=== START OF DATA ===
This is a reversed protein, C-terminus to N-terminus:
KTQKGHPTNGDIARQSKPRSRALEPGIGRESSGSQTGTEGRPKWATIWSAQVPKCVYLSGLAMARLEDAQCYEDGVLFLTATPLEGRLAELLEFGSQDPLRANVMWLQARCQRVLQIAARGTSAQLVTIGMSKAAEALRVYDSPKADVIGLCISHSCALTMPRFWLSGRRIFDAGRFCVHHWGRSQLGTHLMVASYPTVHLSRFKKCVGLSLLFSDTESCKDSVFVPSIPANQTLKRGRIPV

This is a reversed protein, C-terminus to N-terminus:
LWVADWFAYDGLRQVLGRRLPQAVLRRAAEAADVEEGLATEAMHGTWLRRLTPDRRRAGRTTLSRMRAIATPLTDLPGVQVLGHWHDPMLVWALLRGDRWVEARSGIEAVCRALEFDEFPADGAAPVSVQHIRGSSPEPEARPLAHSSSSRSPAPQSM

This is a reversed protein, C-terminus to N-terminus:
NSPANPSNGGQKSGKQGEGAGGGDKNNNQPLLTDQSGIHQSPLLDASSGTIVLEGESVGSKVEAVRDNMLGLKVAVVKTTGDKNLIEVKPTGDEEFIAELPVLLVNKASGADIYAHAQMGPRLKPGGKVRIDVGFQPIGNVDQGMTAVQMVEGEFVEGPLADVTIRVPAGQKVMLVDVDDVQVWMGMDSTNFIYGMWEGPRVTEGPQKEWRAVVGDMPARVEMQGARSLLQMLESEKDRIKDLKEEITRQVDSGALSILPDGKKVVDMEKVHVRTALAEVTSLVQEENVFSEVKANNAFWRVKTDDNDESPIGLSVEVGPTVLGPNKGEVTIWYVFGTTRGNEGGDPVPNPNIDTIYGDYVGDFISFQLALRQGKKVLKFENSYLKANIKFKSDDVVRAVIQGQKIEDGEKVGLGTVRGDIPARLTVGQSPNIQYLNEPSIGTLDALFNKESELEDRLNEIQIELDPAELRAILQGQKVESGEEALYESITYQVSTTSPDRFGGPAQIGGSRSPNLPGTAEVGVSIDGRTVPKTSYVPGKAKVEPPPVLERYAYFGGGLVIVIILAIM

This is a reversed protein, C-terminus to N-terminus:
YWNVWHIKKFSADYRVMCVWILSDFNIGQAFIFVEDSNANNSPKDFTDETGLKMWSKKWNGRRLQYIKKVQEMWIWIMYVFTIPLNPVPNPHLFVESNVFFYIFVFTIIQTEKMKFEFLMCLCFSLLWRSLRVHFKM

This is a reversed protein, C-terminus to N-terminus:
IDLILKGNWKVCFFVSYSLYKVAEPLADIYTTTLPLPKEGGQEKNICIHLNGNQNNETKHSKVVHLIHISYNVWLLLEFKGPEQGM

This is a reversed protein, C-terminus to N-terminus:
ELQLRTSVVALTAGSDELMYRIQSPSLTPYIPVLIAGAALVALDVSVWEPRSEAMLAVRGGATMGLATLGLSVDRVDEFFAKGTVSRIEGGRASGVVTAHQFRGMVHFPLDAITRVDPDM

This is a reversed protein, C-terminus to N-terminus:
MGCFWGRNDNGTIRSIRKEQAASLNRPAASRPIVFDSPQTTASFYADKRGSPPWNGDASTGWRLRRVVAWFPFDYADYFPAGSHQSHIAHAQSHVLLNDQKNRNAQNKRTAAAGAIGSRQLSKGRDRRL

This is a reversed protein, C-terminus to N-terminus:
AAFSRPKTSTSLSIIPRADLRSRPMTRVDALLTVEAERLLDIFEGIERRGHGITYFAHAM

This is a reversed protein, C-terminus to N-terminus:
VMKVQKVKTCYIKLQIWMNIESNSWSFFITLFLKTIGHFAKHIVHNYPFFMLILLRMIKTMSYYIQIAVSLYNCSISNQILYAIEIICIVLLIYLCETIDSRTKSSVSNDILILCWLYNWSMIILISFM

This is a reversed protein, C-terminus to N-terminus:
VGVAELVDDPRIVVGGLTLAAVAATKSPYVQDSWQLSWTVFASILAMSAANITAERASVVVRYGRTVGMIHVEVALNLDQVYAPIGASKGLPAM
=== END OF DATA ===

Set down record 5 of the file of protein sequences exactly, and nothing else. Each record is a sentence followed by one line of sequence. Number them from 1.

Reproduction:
This is a reversed protein, C-terminus to N-terminus:
IDLILKGNWKVCFFVSYSLYKVAEPLADIYTTTLPLPKEGGQEKNICIHLNGNQNNETKHSKVVHLIHISYNVWLLLEFKGPEQGM